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  • richardmitnick 4:09 pm on May 24, 2016 Permalink | Reply
    Tags: Angela Gonzales, Basic Research, ,   

    From Symmetry: “Of bison and bosons” Women in Science 

    Symmetry Mag

    Symmetry

    05/24/16
    Lauren Biron

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    Artwork by Angela Gonzales

    When talking about Fermilab’s distinct visual and artistic aesthetic, it’s impossible not to mention Angela Gonzales.

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    Angela Gonzales

    The artist – Fermilab’s 11th employee – joined the lab in 1967 and immediately began connecting the lab’s cutting-edge science with an artistic flair to match. She picked a color palette of bold blues and oranges and reds that would go on to adorn the campus’ buildings, and illustrated hundreds of posters, signs and report covers for the lab.

    She also designed the iconic logo and a beautiful graphic that has become an unofficial seal for the laboratory, most commonly found on the back of T-shirts. But what do all of the symbols mean?

    If all this symbolism isn’t enough for you—or if you’re a part of the coloring book craze and want to shade in a science drawing—fear not. Gonzales made an expanded version of this graphic. The buildings (clockwise from the top left) are the Meson Lab (now the Fermilab Test Beam Facility), the Geodesic Dome (now part of the Silicon Detector Facility), the CDF building (now part of the Illinois Accelerator Research Center) and the Pagoda (a small building that hosted a control room). She also incorporated four of the outdoor sculptures on the Fermilab site (clockwise from top): Tractricious, the Mobius Strip, Acqua Alle Funi and Broken Symmetry. You’ll also find some of the particle symbols from the core graphic, along with the symbols for π mesons, K mesons and gluons (g).

    [This beautiful work will become a part of my FNAL blog template.]

    See the full article here .

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    Symmetry is a joint Fermilab/SLAC publication.


     
  • richardmitnick 3:46 pm on May 24, 2016 Permalink | Reply
    Tags: , Basic Research, , New Horizons Collects First Science on a Post-Pluto Object   

    From New Horizons: “New Horizons Collects First Science on a Post-Pluto Object” 

    NASA image

    NASA

    NASA/New Horizons spacecraft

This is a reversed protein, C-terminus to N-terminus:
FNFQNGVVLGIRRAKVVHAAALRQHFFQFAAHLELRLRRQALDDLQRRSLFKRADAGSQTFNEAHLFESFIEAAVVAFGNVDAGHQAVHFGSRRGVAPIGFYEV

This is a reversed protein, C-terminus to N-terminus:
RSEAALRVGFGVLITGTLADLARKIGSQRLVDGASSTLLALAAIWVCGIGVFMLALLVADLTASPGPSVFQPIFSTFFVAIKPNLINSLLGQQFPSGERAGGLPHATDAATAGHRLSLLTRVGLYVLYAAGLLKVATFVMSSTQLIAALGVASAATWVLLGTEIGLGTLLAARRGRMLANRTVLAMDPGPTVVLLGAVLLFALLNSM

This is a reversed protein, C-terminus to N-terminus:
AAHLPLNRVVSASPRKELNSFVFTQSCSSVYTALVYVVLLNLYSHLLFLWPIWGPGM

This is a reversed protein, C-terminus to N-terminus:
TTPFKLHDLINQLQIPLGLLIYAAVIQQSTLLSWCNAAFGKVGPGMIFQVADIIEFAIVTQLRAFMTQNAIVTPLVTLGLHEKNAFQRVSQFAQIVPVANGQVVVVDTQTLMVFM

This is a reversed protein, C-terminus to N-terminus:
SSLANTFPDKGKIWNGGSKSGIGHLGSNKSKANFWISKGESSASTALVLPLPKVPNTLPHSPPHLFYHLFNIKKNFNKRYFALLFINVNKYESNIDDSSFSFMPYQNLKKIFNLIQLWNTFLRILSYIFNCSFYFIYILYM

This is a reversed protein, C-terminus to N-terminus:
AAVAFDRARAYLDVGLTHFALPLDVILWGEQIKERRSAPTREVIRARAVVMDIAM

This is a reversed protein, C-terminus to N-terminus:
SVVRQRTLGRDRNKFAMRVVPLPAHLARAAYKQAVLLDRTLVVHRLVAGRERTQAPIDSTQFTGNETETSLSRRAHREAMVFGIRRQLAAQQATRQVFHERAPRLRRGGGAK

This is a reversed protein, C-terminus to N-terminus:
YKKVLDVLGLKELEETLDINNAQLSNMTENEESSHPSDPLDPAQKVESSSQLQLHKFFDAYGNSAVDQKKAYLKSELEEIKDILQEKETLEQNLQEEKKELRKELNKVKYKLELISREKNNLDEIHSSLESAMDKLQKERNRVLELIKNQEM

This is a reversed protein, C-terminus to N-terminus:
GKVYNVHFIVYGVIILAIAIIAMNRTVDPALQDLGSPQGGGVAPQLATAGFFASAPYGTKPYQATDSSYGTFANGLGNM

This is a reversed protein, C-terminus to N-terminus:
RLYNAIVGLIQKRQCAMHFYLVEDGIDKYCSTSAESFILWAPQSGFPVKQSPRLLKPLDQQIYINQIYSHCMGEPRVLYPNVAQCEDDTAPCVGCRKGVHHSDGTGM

New Horizons

    May 17, 2016
    Tricia Talbert

    Warming up for a possible extended mission as it speeds through deep space, NASA’s New Horizons spacecraft has now twice observed 1994 JR1, a 90-mile-wide (145-kilometer-wide) Kuiper Belt object (KBO) orbiting more than 3 billion miles (5 billion kilometers) from the sun.

    Kuiper Belt. Minor Planet Center
    “Kuiper Belt. Minor Planet Center

    Science team members have used these observations to reveal new facts about this distant remnant of the early solar system.

    Taken with the spacecraft’s Long Range Reconnaissance Imager (LORRI) on April 7-8 from a distance of about 69 million miles (111 million kilometers), the images shatter New Horizons’ own record for the closest-ever views of this KBO in November 2015, when New Horizons detected JR1 from 170 million miles (280 million kilometers) away.

    NASA New Horizons LORRI Camera
    NASA New Horizons LORRI Camera

    Simon Porter, a New Horizons science team member from Southwest Research Institute (SwRI) in Boulder, Colorado, said the observations contain several valuable findings. “Combining the November 2015 and April 2016 observations allows us to pinpoint the location of JR1 to within 1,000 kilometers (about 600 miles), far better than any small KBO,” he said, adding that the more accurate orbit also allows the science team to dispel a theory, suggested several years ago, that JR1 is a quasi-satellite of Pluto.

    From the closer vantage point of the April 2016 observations, the team also determined the object’s rotation period, observing the changes in light reflected from JR1’s surface to determine that it rotates once every 5.4 hours (or a JR1 day). “That’s relatively fast for a KBO,” said science team member John Spencer, also from SwRI. “This is all part of the excitement of exploring new places and seeing things never seen before.”

    Spencer added that these observations are great practice for possible close-up looks at about 20 more ancient Kuiper Belt objects that may come in the next few years, should NASA approve an extended mission. New Horizons flew through the Pluto system on July 14, 2015, making the first close-up observations of Pluto and its family of five moons. The spacecraft is on course for an ultra-close flyby of another Kuiper Belt object, 2014 MU69, on Jan. 1, 2019.